Geneva, Aug. 01, 2022 (GLOBE NEWSWIRE) — Iran’s Ministry of Intelligence issued a horrific statement of oppressive hate propaganda against the persecuted Baha’i religious minority yesterday, July 31, in an attempt to justify raids on 52 Baha’i homes and businesses across the Iran and the arrest or imprisonment of 13 people.
The Ministry of Information issued an official statement on the moves – which came after weeks of escalating pressure on Baha’is – and claimed the arrests involved members of “Baha’i espionage [political] party” and that those arrested were “propagating the teachings of fabricated Baha’i colonialism and infiltrating educational settings” including kindergartens. The reference to kindergartens is an obvious pretext for targeting some Baha’is who are preschool teachers.
The Bahá’í International Community rejects these absurd and preposterous claims as outright fabrications. What the Iranian government is doing is both an act of brutal oppression and a gross example of the worst kind of hate speech.
Thirteen people – including Mahvash Sabet, Fariba Kamalabadi and Afif Naemi, former members of the community’s leadership and prisoners of conscience who spent a decade in prison – were arrested during the raids. One is being held in solitary confinement in Evin Prison and the whereabouts of the other two are unknown.
“We are outraged that a significant number of Baha’is, including Mahvash Sabet, Fariba Kamalabadi and Afif Naemi, have been re-arrested in Iran,” said Diane Alai, spokeswoman for the Baha’i Community International (BIC). the United Nations. “And it is even more frightening that the Ministry of Intelligence is trying to portray these individuals as agents of foreign powers trying to undermine Iran’s security. The Ministry’s statement is completely incoherent and self-contradictory and the allegations are clearly absurd and baseless. The authorities of Iran, instead of facing the challenges of their country, direct their attacks on innocents and try to incite religious hatred.”
“The government of Iran has for more than 40 years claimed that the Baha’is are spies for foreign countries, but, in all this time, has not provided a shred of credible evidence. Now they are limited to attacking kindergarten teachers and kindergarten teachers as a threat to national security,” Ala’i added.
Sabet, Kamalabadi and Naemi were members of a group of people known as the “Yaran” or “Friends” of Iran, who until 2008 served as the informal leadership of the Iranian Baha’i community. All seven of its members were arrested in 2007 and 2008 and imprisoned for a decade. The Yaran met the basic pastoral needs of the community—Iran’s largest non-Muslim religious minority—and did so with the knowledge and acceptance of the Iranian authorities at the time. But the Yaran disbanded as a result of their initial arrests and never regrouped or re-founded. The implied statements of the Ministry of Intelligence, that they are part of a so-called “core membership” of the Baha’i “spy party”, are therefore absolutely false in every way.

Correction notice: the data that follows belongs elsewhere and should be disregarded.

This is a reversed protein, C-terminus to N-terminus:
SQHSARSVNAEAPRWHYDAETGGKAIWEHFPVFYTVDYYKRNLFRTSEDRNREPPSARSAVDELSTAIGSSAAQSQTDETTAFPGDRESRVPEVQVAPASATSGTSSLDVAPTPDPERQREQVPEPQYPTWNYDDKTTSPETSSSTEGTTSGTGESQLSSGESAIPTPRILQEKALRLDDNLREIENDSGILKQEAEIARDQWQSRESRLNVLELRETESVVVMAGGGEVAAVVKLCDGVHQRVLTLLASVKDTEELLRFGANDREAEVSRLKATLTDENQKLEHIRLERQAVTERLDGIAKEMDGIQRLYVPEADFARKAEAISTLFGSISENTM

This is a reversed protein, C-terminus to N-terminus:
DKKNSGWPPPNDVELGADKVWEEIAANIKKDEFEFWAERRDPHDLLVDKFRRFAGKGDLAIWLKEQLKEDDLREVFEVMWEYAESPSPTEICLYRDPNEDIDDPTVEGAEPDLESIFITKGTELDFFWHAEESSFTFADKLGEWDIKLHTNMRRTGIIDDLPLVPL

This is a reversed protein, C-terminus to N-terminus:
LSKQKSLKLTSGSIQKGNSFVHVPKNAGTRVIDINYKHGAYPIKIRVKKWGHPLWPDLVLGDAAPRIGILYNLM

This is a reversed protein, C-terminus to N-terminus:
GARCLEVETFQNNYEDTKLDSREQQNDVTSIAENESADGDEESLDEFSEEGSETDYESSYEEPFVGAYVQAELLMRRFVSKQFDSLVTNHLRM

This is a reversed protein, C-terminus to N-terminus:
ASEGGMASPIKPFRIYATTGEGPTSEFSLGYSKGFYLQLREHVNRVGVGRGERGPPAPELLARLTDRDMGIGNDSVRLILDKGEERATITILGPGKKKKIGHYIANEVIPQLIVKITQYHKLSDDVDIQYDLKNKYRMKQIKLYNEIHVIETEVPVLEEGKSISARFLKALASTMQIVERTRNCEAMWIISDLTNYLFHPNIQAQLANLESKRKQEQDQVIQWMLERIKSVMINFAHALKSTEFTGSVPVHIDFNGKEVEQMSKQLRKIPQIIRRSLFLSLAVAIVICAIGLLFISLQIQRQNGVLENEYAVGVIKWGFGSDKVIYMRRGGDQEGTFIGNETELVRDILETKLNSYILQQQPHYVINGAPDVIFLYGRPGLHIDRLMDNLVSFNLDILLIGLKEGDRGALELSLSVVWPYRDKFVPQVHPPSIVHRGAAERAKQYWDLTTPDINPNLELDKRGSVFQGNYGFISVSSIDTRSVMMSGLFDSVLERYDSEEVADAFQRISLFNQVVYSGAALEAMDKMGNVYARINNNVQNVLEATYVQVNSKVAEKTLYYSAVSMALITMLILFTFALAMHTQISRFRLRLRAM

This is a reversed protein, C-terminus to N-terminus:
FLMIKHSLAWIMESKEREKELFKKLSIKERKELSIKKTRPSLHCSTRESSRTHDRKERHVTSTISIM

The raids and arrests come days after 20 Baha’i businesses were arrested, jailed or closed in Shiraz, Tehran, Yazd and Bojnourd, and less than a month after 44 others across Iran were arrested, taken or jailed . Twenty-six people among the 44, who were in Shiraz, were sentenced to a total of 85 years in prison.
As a result, more than a hundred Baha’is have been targeted in Iran in recent weeks.
Mahvash Sabet, who wrote poetry during her decade in Tehran’s Evin Prison, which was shared during her incarceration and later published in English under the title “Prison Poems”, was recognized in 2017 as an International Writer of Courage English PEN (link is external) .
“We are very concerned by reports that Mahvash Sabet, the winner of the 2017 PEN Pinter Award for an International Writer of Courage, has been arrested again in Iran,” said Daniel Gorman, Director of English PEN. “We will continue to monitor the situation closely.”
Fariba Kamalabadi, a developmental psychologist, was arrested in 2008 and also spent a decade behind bars. In 2017, the United States Commission on Religious Freedom recognized and endorsed her as a religious prisoner of conscience (link is external).
Afif Naemi, an industrialist also arrested in 2008, spent much of his 10-year prison sentence in poor health but was denied the medical treatment he needed. He was released in 2018 along with the other members of the former Baha’i leadership group.
“The detention of these Baha’is demonstrates the senseless cruelty of the Iranian government in its systematic campaign to persecute the entire community,” Alai said. “Mahvash Sabet, Fariba Kamalabadi and Afif Naemi are symbols of resilience in Iran, known around the world for their courage as prisoners of conscience, and no one will believe the Iranian government’s justifications for attacking a helpless, peaceful community. But this relentless and escalating psychological warfare is setting the stage for additional persecution of Baha’is in the coming weeks and months.”
CONTACT: James Samimi Farr U.S. Baha'i Office of Public Affairs 202.833.8990 email@example.com